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Honor Flight South Carolina affords Maltese, Vincent chance of a lifetime

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Honor Flight South Carolina affords Maltese, Vincent chance of a lifetime

By Greg Summers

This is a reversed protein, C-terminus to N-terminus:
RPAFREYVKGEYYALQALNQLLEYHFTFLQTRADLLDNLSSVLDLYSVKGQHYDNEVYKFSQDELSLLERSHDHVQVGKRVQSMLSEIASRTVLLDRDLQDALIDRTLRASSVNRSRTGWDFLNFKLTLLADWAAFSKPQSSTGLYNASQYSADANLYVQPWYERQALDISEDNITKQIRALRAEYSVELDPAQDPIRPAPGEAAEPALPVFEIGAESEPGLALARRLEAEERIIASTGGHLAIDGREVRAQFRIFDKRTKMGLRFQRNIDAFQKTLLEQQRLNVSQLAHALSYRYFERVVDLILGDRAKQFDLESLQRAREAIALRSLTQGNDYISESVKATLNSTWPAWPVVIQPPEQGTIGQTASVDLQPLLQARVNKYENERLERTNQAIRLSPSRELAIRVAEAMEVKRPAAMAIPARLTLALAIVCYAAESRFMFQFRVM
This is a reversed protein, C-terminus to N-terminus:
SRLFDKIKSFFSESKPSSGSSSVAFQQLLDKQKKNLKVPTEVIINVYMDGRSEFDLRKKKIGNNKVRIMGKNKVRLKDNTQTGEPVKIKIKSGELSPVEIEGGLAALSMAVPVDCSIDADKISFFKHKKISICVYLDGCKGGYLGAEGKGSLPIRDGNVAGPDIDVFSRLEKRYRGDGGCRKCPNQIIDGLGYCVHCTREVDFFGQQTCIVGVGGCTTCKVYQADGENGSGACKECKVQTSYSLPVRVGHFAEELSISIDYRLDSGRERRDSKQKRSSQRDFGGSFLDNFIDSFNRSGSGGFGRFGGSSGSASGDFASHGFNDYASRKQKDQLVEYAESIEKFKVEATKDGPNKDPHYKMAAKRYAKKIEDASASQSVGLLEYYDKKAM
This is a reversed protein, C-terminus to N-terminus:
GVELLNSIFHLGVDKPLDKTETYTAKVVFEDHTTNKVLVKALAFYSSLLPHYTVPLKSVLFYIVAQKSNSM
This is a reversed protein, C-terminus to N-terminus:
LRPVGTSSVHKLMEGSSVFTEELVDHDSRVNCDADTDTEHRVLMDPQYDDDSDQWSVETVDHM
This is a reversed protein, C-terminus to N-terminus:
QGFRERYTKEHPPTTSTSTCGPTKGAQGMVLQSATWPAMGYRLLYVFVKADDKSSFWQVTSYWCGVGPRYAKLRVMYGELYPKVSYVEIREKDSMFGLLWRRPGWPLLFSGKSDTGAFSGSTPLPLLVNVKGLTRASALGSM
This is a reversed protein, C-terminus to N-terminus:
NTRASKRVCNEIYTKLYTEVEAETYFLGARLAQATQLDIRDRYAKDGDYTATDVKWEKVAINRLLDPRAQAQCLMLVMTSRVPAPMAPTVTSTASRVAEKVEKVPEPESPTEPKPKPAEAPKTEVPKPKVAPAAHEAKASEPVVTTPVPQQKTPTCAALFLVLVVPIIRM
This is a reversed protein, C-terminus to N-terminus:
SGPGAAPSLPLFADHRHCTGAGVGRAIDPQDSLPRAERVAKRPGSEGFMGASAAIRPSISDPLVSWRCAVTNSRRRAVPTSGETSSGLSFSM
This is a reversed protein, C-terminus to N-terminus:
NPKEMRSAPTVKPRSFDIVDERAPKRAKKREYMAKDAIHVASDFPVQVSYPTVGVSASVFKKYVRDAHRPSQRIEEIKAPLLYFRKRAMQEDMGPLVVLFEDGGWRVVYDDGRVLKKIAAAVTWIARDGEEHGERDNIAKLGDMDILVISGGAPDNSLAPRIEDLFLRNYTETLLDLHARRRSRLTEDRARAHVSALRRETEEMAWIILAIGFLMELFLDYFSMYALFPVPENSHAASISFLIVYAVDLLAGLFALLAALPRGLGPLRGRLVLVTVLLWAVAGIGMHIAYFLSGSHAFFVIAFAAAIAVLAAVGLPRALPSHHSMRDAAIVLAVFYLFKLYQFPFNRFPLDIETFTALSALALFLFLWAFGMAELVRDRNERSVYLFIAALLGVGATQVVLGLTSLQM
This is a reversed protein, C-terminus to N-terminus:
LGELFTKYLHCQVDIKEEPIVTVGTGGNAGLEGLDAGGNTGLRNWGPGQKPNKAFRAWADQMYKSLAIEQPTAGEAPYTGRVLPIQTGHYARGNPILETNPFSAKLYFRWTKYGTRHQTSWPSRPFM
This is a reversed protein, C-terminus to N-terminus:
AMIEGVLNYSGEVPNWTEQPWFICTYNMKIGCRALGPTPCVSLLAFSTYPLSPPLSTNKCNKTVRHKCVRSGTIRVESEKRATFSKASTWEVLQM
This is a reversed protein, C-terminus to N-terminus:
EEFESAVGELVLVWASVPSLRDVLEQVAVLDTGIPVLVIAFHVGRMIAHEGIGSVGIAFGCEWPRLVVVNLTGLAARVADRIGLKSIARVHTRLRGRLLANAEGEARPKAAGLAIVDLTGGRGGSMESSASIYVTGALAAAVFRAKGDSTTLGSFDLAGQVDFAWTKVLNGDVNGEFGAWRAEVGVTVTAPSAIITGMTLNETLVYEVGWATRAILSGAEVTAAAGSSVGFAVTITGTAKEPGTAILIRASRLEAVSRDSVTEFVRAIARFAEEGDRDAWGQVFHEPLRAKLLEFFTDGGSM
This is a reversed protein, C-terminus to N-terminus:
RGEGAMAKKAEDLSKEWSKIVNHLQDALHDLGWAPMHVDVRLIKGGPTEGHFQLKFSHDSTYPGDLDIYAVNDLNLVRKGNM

When 100 of South Carolina’s World War II veterans fly to Washington, D.C., on Nov. 15 to tour the monument placed there in their honor, two Lancaster men will be among them. John Maltese, 86, of Indian Land and L.J. Vincent, 92, of Kershaw were selected for the very first Honor Flight South Carolina. They will visit several landmarks, including the National World War II Memorial in the nation’s capital.  The purpose of the nonprofit Honor Flight South Carolina is to fly veterans like Maltese and Vincent to and from the memorial free of charge. Because of their advanced age, many of them don’t have the financial means to visit it. Others have special needs, so the planes will be equipped with wheelchairs, a doctor and staff. Attendants – called guardians – are paying $500 each to escort the veterans on the one-day flight to Washington, D.C., from Columbia. So far, Honor Flight South Carolina has raised more than $50,000 and hopes to raise more than $300,000 to pay for six flights so that Palmetto State veterans who haven’t seen the monument have an opportunity to do so. Applications are available at the Web site, www.honorflightsc.com. Each day, about 1,400 World War II veterans die, most without ever visiting the memorial erected to honor their service and sacrifice.  There are about 3 million World War II veterans alive today, but it is expected that almost all of them will be gone within the next 10 years.  The youngest World War II veterans are now 78 years old. Maltese flies to help map out China Maltese served in the Army Air Corps 24th Mapping Squadron from 1942 to  1946 during World War II. “This country was in big trouble and we went in,” Maltese said of enlisting with two of his childhood friends.  However, they were assigned to different military branches and different jobs, based on their skills. “You went where they put you,” said Maltese, a radio operator and top turret gunner who rose to the rank of staff sergeant. He also received a somewhat unusual assignment when he was tabbed for the flight crew of one of the 12 B-24s that mapped China from Tibet to its coast. “We did it one plane at the time,” said Maltese, who was awarded the Distinguished Flying Cross after the war. “We had several close calls, including some that were so close you couldn’t swallow, but that’s what they trained us for,” he said. “War really is a young man’s sport. I know when you’re young, you can handle what you are up against a lot better.” Maltese’s wife, Lyra, said she wrote to Honor Flight to tell them about her husband’s service record after seeing a program about it on PBS.  “I thought it was cool,” John Maltese said, laughing. “After being married for more than 40 years, she still does some crazy things.” Vincent escapes captors first time Vincent, a squad leader, served in the U.S. Army’s 1st Infantry (“The Big Red One”) and was attached to the “Fighting First” during the invasion on North Africa (Operation Torch) in 1942.  Vincent, who was 25 at the time of the landing, considered himself as one of the lucky ones. “I had some good training for about six months and then three more months in the British Isles, where some of the guys were just out of basic training when we landed,” Vincent said. “To be honest, I never had a chance to learn  many names and a lot of them were gone before I could.” That training came in handy when Vincent and two others were captured after fierce fighting in February 1943. “We attempted to escape the same night we were captured,” he said. “I was the only one who made it. I never saw those other two guys again.” After the German “Afrika Korps” surrendered in May 1943, Vincent’s unit had a new assignment.   The Big Red One was redeployed in July for the invasion of Sicily (Operation Husky). Ten days later, Vincent was taken prisoner again. He was moved to Stalag IIB, just west of Hammerstein, Germany, and then to Stalag IIIB near Furstenberg.  “I never got the chance to get away,” he said. “They got us out of there and behind enemy lines in a hurry.” Assigned to the stalags’ working farm because of his farming experience, Vincent said he felt blessed. “When you look at the Bataan Death March and what soldiers there went through, it’s hard not to feel that way,” he said. “Don’t get me wrong, nobody wants to be taken prisoner, but given a choice, I would’ve rather been captured by the Germans instead of the Japanese.”     Assigned to the stalags’ working farm, Vincent said he was able to sneak a few extra potatoes into the barracks at night for the soldiers to share. “Other than that, all we got each day was about a cup of boiled barley,” he said. “I didn’t smoke and traded my cigarettes for food because the Germans really liked American cigarettes for some reason.” Vincent remained a prisoner of war for 21 months. In April 1945, the camps were overrun by Russian troops and POWs were freed. “I feel blessed,” he said. “I always have.”    About Honor Flight Ohio physician’s assistant and retired Air Force Capt. Earl Morse is credited with starting Honor Flight in 2004. Morse started the grassroots movement by flying veterans one by one to see the National World War II Memorial in a small plane. When word of what Morse was doing got out, other pilots joined in the effort. Now the movement has grown into a network with 73 hubs in 30 states. Organizers hope to have hubs in every state by the end of the year. Leading the charge in South Carolina are restaurateur Bill Dukes Jr., Medal of Honor recipient Charles Murray and Lt. Gov. Andre Bauer. Dukes was inspired to starts a Midlands area Honor Flight chapter to honor  his father, Bill Dukes Sr., who served as a U.S. Army sergeant during World War II. The elder Dukes fought with the Army’s 81st “Wildcat” Infantry Division in the Pacific theater and was wounded by a grenade during the battle of Peleliu.  Bauer’s grandfather, retired Navy Rear Adm. Rudolf Charles Bauer, was executive officer on the USS Midway and is buried in Arlington National Cemetery. “I’ve been very impressed by what they are doing,” Maltese said. “They are very organized and I think the flights are filling out. We’ve been to Washington a couple of times, but that was a long time before anybody ever had a thought of putting the memorial up.” Veterans will visit the World War II Memorial and place flags by the South Carolina pillar.  They will also visit the Vietnam, Lincoln and U.S. Marine Corps (Iwo Jima) memorials and the Tomb of the Unknown Soldier for a changing of the guard ceremony during the day-long trip.    “I know it’s going to be a long day, but I’m looking forward to it. There’s a 98-year-old (veteran) going with us, too, and I figure if he can handle it, I can. I’m very excited,” Maltese said. So is Vincent. “It means a lot,” he said. “Especially at my age.” Local stone part of National World War II monument Georgia Stone Industries is Kershaw supplied more than 18,000  tons of granite used for the vertical elements of the National World War II Memorial. The quarry is located near the border of Lancaster and Kershaw counties.  The granite was sent by rail car to North Kingston, R.I., where it was cut and shaped into more than 1,700 pieces and then used in the building of the permanent tribute that takes up 7.4 acres at the Rainbow Pool between the Washington Monument and Lincoln Memorial on the National Mall in Washington, D.C. Local stone part of National World War II monument